RBI Monetary Policy: Repo rate hiked by 25 bps, GDP forecast now at 7%

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On Wednesday, the Reserve Bank of India (RBI) governor Shaktikanta Das announced a repo rate hike of 25 basis points (bps), taking the key benchmark interest rate to 6.5 per cent. The MPC’s decision was split 4-2. This is the first rate hike in 2023. Before this, the repo rate was hiked by 35 bps on December 7.

Das also announced that the MPC has decided to focus on withdrawal of the “accommodative stance” as the “situation does not look so grim now”. The MPC met on February 6, and the meeting concluded on February 8.

Das said that amid volatile global developments, the Indian economy remains resilient. However, the weak global demand and the current economic environment would be a drag on domestic growth. The central bank will maintain a “strong vigil” on the economic situation.

Das also announced a rise in GDP growth forecast for FY23 from 6.8 per cent to 7 per cent. For FY24, the growth rate was pegged at 6.4 per cent. In the latest Economic Survey of the finance ministry, growth projection was 6-6.8 per cent for 2023-24.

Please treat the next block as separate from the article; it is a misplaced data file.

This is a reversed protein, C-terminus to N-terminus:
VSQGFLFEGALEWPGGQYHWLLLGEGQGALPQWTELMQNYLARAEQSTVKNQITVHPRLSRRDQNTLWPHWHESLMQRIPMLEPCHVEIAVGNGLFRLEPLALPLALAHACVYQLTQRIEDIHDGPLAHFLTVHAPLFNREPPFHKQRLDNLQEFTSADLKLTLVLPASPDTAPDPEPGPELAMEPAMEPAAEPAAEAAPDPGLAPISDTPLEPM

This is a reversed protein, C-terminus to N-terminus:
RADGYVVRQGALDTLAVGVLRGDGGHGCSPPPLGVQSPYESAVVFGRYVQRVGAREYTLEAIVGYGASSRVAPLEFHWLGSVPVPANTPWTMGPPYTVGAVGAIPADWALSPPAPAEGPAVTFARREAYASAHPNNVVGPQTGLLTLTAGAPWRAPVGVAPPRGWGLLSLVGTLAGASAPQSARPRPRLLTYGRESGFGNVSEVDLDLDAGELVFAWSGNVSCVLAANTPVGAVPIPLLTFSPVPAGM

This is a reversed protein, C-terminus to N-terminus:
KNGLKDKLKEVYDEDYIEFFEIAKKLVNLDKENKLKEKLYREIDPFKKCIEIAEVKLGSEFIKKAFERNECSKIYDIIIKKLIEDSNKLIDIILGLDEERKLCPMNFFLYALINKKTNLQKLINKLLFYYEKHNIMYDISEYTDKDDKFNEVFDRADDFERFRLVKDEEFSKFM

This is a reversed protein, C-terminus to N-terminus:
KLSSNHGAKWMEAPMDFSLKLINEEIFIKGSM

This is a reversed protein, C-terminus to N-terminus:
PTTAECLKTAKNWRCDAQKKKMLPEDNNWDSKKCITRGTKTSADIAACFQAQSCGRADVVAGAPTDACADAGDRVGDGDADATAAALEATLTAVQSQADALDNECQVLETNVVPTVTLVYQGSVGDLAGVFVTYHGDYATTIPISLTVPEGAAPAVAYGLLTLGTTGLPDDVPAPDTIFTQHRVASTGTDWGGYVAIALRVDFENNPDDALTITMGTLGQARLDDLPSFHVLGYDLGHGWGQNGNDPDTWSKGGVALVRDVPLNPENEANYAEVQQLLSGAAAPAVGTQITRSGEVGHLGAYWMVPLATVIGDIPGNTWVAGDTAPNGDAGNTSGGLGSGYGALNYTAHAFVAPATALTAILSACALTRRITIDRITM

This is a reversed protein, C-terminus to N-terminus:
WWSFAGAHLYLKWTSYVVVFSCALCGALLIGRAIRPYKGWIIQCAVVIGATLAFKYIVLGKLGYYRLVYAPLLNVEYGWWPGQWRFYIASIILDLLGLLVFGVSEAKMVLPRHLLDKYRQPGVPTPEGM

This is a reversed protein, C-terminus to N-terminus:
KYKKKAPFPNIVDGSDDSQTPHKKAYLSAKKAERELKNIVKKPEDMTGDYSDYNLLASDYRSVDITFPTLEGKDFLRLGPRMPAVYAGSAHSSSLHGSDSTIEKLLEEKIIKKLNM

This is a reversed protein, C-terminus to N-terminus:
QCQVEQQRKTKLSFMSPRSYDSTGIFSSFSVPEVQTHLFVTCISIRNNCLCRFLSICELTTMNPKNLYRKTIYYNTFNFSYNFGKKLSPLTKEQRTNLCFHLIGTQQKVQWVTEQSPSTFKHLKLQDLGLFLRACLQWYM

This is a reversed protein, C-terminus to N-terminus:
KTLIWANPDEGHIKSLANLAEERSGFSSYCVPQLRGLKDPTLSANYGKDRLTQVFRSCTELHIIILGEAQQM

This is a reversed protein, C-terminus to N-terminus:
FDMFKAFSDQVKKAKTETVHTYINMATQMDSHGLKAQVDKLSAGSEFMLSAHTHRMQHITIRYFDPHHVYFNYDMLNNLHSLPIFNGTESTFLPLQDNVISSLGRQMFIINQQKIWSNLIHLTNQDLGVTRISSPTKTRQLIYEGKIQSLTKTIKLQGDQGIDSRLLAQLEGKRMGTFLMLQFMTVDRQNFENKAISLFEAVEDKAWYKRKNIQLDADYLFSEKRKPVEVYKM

RBI Governor said that the “world economy does not look so grim now”, and the inflation has been coming down. In Q4, the retail inflation is expected to average 5.7 per cent. But the core inflation remains “sticky”. For FY23, the inflation projection has been kept at 6.5 per cent. For FY24, the inflation has been pegged at 5.3 per cent.

He added that even though the inflation will moderate in the next fiscal, it will remain above the 4 per cent level. The RBI is mandated to keep inflation at 4 per cent with a margin of 2 per cent on either side.

Earlier, a Business Standard poll had predicted a 25 bps rate hike.

Das added that the timing of government securities market restored to pre-pandemic level of 9am to 5pm. The RBI will now permit lending and borrowing of G-secs.

The RBI monetary policy guides the bank and lending rates in the economy. If the repo rate is hiked, it is generally followed by a rise in deposit as well as loan interest rates. The same pattern is followed when the repo rate is reduced.

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